Best Text Contest for Englwrit 111 Renamed to Marcia Curtis Best Text Contest
Thursday, April 20, 2023
Thursday, April 20, 2023
The Writing Program is pleased to announce that the ENGLWRIT 111 Best Text Contest is now the Marcia Curtis Best Text Contest. Marcia Curtis served as a teacher and administrator in the Writing Program for around 25 years, leading the Program as Director from 2000 to 2003 and making essential contributions to the Program that are still seen today.
“When I think of the Writing Program it is impossible not to think of Marcia Curtis,” says Peggy Woods, past Associate Director of Teacher Training in the Writing Program. “Her fingerprints are everywhere. Marcia’s unique gift to be able to envision a project/program and then execute all the steps to make it happen is the foundation of today’s Writing Program. Although she applied this gift to all aspects of the Writing Program, her passion was for Basic Writing. As a devoted teacher and director of this program Marcia consistently worked to develop materials and resources to enable students to gain experience in all areas (writing, reading, thinking, discussing, computer literacy) to ensure their success throughout their academic careers. I am delighted the Englwrit 111 Best Text Contest will now bear her name. This will serve as a reminder of the gratitude we owe Marcia for her foresight and hard work.”
Curtis’ original education was in literary criticism, but she joined the UMass Amherst Rhetoric Program as a teacher and administrator just as it was transitioning to the Writing Program in 1982. At the time, no one had been appointed to manage the “Basic Writing” course, now known as Englwrit 111 Writing, Identity, and Power, so Curtis volunteered.
During her time in the Writing Program, Curtis, along with Anne Herrington, Professor Emerita of English, and Director of the Writing Program from 1990-96, was instrumental in the development of Englwrit 111. In 1990, Curtis helped redesign Englwrit 111 in order to better represent the diversity of students at UMass and allow students to share their voices. Curtis and Herrington also took care to design the 111 course to carry general education credits—something uncommon for many basic writing courses at the time.
Curtis’ research on the Writing Program, and especially the Englwrit 111 course, advanced writing studies scholarship and created pedagogical resources. Curtis published work on basic writing, computers and writing, and research issues for studying computer classroom pedagogy, beginning with an article in the Harvard Educational Review, co-authored with Herrington, "Basic Writing: Moving the Voices on the Margin to the Center."*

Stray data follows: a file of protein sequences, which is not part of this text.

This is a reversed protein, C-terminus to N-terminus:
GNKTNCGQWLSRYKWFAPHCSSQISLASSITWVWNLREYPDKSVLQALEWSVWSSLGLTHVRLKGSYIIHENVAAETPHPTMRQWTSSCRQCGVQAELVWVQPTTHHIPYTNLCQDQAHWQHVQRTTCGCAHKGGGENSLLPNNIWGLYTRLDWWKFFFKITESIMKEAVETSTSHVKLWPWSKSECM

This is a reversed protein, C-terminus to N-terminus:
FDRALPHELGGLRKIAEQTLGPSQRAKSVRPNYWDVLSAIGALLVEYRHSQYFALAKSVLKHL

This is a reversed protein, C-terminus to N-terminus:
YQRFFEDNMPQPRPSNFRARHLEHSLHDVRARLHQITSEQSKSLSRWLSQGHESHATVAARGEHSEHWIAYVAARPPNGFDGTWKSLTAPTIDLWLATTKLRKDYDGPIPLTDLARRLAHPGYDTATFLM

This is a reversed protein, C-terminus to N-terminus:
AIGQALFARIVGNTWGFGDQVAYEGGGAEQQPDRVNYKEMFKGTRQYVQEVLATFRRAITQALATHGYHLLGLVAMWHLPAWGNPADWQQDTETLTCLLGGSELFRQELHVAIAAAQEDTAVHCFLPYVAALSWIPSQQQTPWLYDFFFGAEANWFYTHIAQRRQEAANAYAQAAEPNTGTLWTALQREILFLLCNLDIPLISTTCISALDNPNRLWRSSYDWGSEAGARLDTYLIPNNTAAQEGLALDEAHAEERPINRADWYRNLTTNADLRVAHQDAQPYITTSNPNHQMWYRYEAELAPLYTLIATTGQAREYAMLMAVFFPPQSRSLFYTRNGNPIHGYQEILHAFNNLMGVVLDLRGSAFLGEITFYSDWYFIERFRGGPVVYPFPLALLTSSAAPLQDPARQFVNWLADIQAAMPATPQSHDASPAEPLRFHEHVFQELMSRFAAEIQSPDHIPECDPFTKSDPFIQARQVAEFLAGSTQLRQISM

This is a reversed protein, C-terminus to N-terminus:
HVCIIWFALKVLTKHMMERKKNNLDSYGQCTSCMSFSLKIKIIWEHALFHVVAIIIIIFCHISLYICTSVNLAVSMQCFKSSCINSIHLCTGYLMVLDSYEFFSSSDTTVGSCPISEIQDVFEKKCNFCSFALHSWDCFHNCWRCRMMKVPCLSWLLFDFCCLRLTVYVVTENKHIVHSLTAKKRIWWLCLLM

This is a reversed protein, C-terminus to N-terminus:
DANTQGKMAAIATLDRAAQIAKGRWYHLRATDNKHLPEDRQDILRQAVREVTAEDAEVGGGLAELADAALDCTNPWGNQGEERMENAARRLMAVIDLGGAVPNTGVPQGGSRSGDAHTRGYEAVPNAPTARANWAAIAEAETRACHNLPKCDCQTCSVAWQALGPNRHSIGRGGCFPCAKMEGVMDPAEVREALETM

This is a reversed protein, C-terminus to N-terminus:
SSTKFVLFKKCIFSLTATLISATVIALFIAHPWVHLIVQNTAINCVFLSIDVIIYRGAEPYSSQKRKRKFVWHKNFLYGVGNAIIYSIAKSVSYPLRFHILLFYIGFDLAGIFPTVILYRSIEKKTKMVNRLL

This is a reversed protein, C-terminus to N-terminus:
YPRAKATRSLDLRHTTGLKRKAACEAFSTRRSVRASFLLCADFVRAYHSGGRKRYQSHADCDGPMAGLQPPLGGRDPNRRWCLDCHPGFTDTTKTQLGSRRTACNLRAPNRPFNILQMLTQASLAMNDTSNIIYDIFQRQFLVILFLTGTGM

In 1994, Curtis and a group of graduate students published The Composition of Our"Selves,” a reader for first-year writing courses. Curtis later developed another reader with graduate students; The Original Text-Wrestling Book, published in 2001, was designed specifically for the College Writing course.
In an early attempt to harness digital resources, Curtis, along with Herrington, Charles Moran, and Sara Stelzner helped produce the CD-ROM Teaching in Process: Multimedia Resources for Teachers of Writing. This 1994 project, spearheaded by Houghton Mifflin, included an extensive collection of teaching materials for writing teachers.
Additionally, Curtis and Herrington authored Persons in Process: Four Stories of Writing and Personal Development in College (2000), which was awarded the David H. Russell Prize for Research in Teaching by NCTE. Persons in Process which follows students in Englwrit 111 as they progress through writing experiences in college.
"Naming the 111 component of the Best Text Contest after Marcia Curtis is a fitting way to honor Marcia’s many contributions to the Writing Program, particularly 111: Basic Writing,” says Herrington. “Marcia is the one who created the first text-based curriculum for 111, using those texts as a springboard for students to generate their own, equally valued texts. When I recall the many years Marcia and I worked together, I remember an intellectually creative, witty, and forceful advocate for the student-authors in 111, for their voices, and for the value of their texts. The Marcia Curtis Best Text Contest will convey that value to those who will receive the award in the future."
After leaving the director position, Curtis continued working at UMass Amherst, directing the Dean’s Book Course in what is now Commonwealth Honors College.
The Marcia Curtis Best Text Contest will honor Curtis’ contributions to the Writing Program and its Englwrit 111 course by celebrating the writing of outstanding students.
*"Basic Writing: Moving the Voices on the Margin to the Center." 60 (November 1990): 489-496. rpt. in Teaching for Change: Addressing Issues of Difference in the College Classroom. Eds. Kathryn Geismar and Guitele Nicoleau. Cambridge, MA: Harvard Educational Review, 1993.